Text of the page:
It was time to clean out our container of crayons. All of the little broken pieces were driving me crazy, and my kids were tired of their crayons not being very sharp. So we sifted through and picked out all of the duds – collecting them in a Ziploc® bag – and replacing them with a fresh batch of our favorite Crayolas!
It didn’t feel right to just toss all of the broken crayons in the trash. I felt like we should use them in some way – but I didn’t want to get in to sharpening all of them. (I don’t even think we own a crayon sharpener. ha!) So, I decided to try an idea I had seen shared online over and over again!
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We were going to make homemade crayons!
I Googled how to make crayons, and we got started!
I gathered together a few different things around the house:
- a couple of different silicone molds I had found at a yard sale
- a baking sheet
- a can of Coconut Oil Spray (You can use whatever spray oil you have around your house!)
- and, of course, our crayons
Next, we started peeling…
and peeling. It took some time, but working as a team seemed to be the best approach.
Everyone was tearing off paper, and I decided we’d just wait ’til the end to clean up the mess. ha!
If you wanted to throw in a teaching lesson for your little ones, you could always use the crayons to learn colors, counting, addition and subtraction!
You can also use these crayons for a sorting activity. This can help if you’re wanting to do themed crayons! Like greens for St. Patrick’s Day, red and pink for Valentine’s Day or even red, white and blue for the 4th of July!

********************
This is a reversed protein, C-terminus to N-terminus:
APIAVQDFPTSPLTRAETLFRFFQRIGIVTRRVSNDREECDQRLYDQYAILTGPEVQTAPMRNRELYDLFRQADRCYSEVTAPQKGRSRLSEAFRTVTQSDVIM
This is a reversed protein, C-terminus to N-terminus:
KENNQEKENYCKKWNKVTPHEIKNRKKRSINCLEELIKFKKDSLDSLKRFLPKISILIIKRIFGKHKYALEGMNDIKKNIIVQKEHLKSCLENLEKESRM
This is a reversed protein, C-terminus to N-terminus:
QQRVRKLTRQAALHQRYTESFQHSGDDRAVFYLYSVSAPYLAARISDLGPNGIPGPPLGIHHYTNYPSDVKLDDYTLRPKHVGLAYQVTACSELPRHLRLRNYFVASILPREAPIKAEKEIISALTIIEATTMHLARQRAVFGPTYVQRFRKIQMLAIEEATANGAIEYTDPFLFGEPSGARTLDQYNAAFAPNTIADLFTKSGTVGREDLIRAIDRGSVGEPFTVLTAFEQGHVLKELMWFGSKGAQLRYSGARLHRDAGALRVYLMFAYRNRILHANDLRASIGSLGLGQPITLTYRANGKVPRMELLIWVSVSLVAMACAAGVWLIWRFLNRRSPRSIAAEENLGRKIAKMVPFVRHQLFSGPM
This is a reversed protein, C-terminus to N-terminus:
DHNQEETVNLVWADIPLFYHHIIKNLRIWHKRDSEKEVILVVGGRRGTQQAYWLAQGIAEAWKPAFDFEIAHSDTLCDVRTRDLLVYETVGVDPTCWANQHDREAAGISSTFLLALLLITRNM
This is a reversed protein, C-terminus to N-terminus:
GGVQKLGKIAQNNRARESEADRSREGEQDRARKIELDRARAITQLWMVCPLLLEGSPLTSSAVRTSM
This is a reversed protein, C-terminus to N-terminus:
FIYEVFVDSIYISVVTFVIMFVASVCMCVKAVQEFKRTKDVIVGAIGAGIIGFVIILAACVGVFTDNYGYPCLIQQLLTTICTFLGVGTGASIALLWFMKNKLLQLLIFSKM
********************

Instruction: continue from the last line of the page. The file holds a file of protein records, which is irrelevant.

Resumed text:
Next, we sprayed the silicone trays with the coconut oil spray (Is that what you use? Or is there a better idea out there?). Then, we began breaking the larger pieces of crayon into sizes that would fit into our molds.
We decided not to crumble them, though you may have some crumbles on hand like we did.
We began filling up the spaces in our molds…
…then into the oven they went!
Our oven was preheated to 275° degrees, and we baked our crayons for approximately 15-20 minutes. There are lots of different recommendations out there, so definitely consider your oven, your molds, etc.
After 15-20 minutes, our crayons had melted into these beautiful swirls of color…
…and we couldn’t wait to take them out of the oven!
We made sure to let the molds cool, but once they did, we popped out our crayons. The hearts were my favorite (Wouldn’t they make the sweetest little Valentine’s Day gift?),
but the squares were cool, too!
We got started coloring right away. It was so fun to see the different colors swirled together on paper!
Have you ever done that project where you:
- completely cover a sheet of paper in crayon coloring
- then paint over it with black paint
- then use a penny to scratch a design into the paint?
I always think those look so cool! I want to try that next, and these crayons would be perfect for it!
We absolutely loved making homemade crayons!
These would also be perfect to put in a little cellophane bag with a bow and give them as a small gift with a coloring book to even use them as a stocking stuffer (a Christmas tree mold would be PERFECT for this!)!
Want more direction?
It looks like Martha Stewart has made some heart-shaped crayons that look a lot like the ones we made! She used a tin baking mold, chopped her crayons into smaller pieces, and baked with her oven set a little lower at 150° degrees. You can see more of her instructions here.
Next time we try this…
The next time we make homemade crayons, I will probably follow Martha’s lead and try baking in metal. While I loved how easily our crayons popped out of these molds, lots and lots of discoloration was left behind in our heart-shaped mold. I’m not sure that baking in it was the best idea, but I sure do love the sweet-shaped crayons it produced!
I’m not usually one for making things from scratch, but this was the perfect opportunity for my kids to observe matter changing state.
It was also a cool lesson in upcycling!
Love doing creative art projects with your kids or grandkids?
We also enjoyed this Name Painting Activity: